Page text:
Technologist - FindLaw Legal Technology Blog

Technologist - The FindLaw Legal Technology Blog


Oculus Rift is about as close as we've gotten so far to true virtual reality. It's a head-mounted device that creates an immersive VR experience. A user wearing the headset, for example, can turn his head and the application responds by moving the immersive environment.

Sounds pretty cool -- if it ever comes to fruition (we've been promised the device Real Soon Now for a few years). When immersive VR experiences like Oculus Rift do hit the consumer market, will they have an application in the court room?

Once again, teenagers have been hit with child pornography charge after they, so wisely, posted a group sex video of themselves on Twitter. The kids were arrested and charged with distributing child pornography.

Let the stupidity of children be a reminder to us all, even those of us who are grown and at practice before the bar, your tweets can easily land you in hot water, even if they're not of child porn. Here's five other ways to avoid trouble on Twitter:

FindLaw columnist Eric Sinrod writes regularly in this section on legal developments surrounding technology and the Internet.

We live in the digital age, with the Internet growing exponentially and with our lives becoming more online every day. It is easy to believe that the development of technology has happened primarily in recent times, given this explosion of information technology.

For the past few months, the government has been waging a PR campaign against enhanced phone encryption -- encryption of the type that might make it harder for government snoops to peak into your phones. When Apple announced that it wouldn't be able to break the default encryption in their new operating system, FBI Director James Comey went as far to say that children will die as a result.

Several commentators noted the irony behind Comey's histrionics. The FBI itself recommended that consumers encrypt their phones. Well, not anymore.

As you may have heard, pop star Taylor Swift recently bought TaylorSwift.porn and TaylorSwift.adult. It's not a sign of a career change, though, it's simply good business. Swift and many others are taking proactive steps to snap up embarrassing domain names before anyone else can.

With the growing proliferation of Internet domains, websites have moved far beyond the .com's of yesteryear, making it easier than ever to create a demeaning or misleading URL. Should you follow Swift's lead and head off the domain trolls, before someone lays claim to YourName.Sucks?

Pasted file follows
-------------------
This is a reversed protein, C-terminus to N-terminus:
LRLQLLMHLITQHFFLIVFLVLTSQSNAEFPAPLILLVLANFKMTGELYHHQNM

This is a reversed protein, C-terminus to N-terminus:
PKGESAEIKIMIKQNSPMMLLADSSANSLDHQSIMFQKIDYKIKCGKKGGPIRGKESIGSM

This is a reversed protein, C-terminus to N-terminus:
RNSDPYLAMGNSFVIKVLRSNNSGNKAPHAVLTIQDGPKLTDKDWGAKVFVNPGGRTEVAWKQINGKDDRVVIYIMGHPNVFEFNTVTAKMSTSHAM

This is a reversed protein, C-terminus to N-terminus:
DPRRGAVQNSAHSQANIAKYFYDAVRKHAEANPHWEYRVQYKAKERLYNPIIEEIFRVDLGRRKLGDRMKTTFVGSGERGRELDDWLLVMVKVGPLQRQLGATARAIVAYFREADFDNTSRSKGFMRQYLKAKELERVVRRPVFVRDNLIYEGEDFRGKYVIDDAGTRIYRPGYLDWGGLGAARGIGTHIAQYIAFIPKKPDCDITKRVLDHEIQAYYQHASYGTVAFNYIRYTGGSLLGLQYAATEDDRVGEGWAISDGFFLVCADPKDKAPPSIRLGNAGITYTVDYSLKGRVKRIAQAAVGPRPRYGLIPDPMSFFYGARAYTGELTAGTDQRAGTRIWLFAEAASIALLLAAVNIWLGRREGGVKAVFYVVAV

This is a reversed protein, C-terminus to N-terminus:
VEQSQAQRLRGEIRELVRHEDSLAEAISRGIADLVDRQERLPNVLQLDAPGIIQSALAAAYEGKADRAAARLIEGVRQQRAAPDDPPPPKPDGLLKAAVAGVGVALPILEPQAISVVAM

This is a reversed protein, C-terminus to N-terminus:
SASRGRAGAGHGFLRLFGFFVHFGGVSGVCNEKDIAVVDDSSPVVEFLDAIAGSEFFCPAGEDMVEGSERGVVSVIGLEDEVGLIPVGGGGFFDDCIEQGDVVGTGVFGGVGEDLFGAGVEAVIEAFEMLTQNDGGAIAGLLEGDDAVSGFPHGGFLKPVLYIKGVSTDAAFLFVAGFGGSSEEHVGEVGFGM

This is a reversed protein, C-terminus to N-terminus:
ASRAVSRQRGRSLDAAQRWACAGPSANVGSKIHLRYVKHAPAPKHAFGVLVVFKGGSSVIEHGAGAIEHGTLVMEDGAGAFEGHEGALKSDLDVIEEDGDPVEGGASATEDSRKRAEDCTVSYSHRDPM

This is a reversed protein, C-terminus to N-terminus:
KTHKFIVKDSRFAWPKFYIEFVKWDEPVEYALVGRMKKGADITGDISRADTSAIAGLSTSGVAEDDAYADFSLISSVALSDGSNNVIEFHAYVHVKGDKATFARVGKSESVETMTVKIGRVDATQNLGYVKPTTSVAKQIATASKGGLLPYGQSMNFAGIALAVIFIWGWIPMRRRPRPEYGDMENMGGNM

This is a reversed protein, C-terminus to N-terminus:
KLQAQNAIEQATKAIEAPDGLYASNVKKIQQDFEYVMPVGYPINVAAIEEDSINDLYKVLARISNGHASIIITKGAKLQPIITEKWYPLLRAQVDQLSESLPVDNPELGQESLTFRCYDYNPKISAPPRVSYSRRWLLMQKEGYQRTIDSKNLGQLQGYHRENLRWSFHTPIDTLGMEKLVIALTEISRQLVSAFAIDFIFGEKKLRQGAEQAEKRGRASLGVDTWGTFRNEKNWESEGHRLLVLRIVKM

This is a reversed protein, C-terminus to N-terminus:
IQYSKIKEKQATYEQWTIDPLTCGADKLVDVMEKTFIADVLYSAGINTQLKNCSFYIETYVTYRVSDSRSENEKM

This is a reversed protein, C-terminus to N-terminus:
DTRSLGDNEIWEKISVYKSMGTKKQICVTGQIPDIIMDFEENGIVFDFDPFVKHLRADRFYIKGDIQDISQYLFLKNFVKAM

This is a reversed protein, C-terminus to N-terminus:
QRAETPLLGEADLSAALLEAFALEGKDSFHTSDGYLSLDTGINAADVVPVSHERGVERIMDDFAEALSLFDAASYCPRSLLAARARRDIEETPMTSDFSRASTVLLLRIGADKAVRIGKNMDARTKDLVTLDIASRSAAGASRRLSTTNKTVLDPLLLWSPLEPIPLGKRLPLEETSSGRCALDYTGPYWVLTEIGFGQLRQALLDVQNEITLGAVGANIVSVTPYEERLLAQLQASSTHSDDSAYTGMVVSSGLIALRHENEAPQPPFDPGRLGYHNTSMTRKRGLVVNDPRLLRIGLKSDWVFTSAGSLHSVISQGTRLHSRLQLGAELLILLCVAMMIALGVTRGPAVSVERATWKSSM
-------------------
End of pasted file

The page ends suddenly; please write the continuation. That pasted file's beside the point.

What made the Internet the strange, fascinating and sometimes frightening animal that it is today? It wasn't just the Silicon Valley billionaires, ARPANET visionaries or cats -- lots and lots of cats. The legal system bears its share of praise, or blame, as well.

From protecting free speech online, to prosecuting cyber pirates, these five lawsuits helped shape today's information super-highway:

Less than a month after the FCC commissioners voted to regulate Internet service providers as "common carriers" under the Communications Act, the telecoms have filed suit. Well, one industry trade group, USTelecom, representing some of the nation's largest Internet providers, has sued, as has one small Texas ISP, Alamo Broadband.

The suits, brought in the D.C. and Fifth Circuits, come much sooner than expected, as the FCC has just begun to process of regulating ISPs. Has this pair jumped the gun or are they just in time to shoot down the FCC's regulations in their infancy?

Now that we've had the Consumer Electronics Show and Apple's unveiling of the Apple Watch, the question becomes what you can or should buy with your tax refund dollars. Not every piece of technology is worth your time.

Should you spend hundreds on a watch? Or a "learning" thermostat? Or a wireless light bulb? Probably not. Here are three gadgets that are actually worth buying.

FindLaw columnist Eric Sinrod writes regularly in this section on legal developments surrounding technology and the Internet.

Before the explosion of online communications, our world necessarily was smaller and who we came in contact with tended to people we already knew. Then our ability to reach out and communicate with others expanded dramatically and exponentially as we all started traveling at warp speed down the information superhighway.

We learned that not only could we interact with people locally, but with a few keystrokes and mouse clicks we could be communicating with people across the country and even in countries on the other side of the globe. Part of the fun was our ability to communicate anonymously, using pseudonyms.

"Dear Piece of S---," began a response from Life360 CEO Chris Hulls to a demand letter from a company that wanted him to license their technology. (You can guess what three letters the dashes are subbing for.)

That letter was introduced by AGIS in a jury trial against Life360 for infringing on patents related to calling people who appeared on a map. It turned out, reported Ars Technica, that Hulls' testy language may have helped him secure a verdict of noninfringement.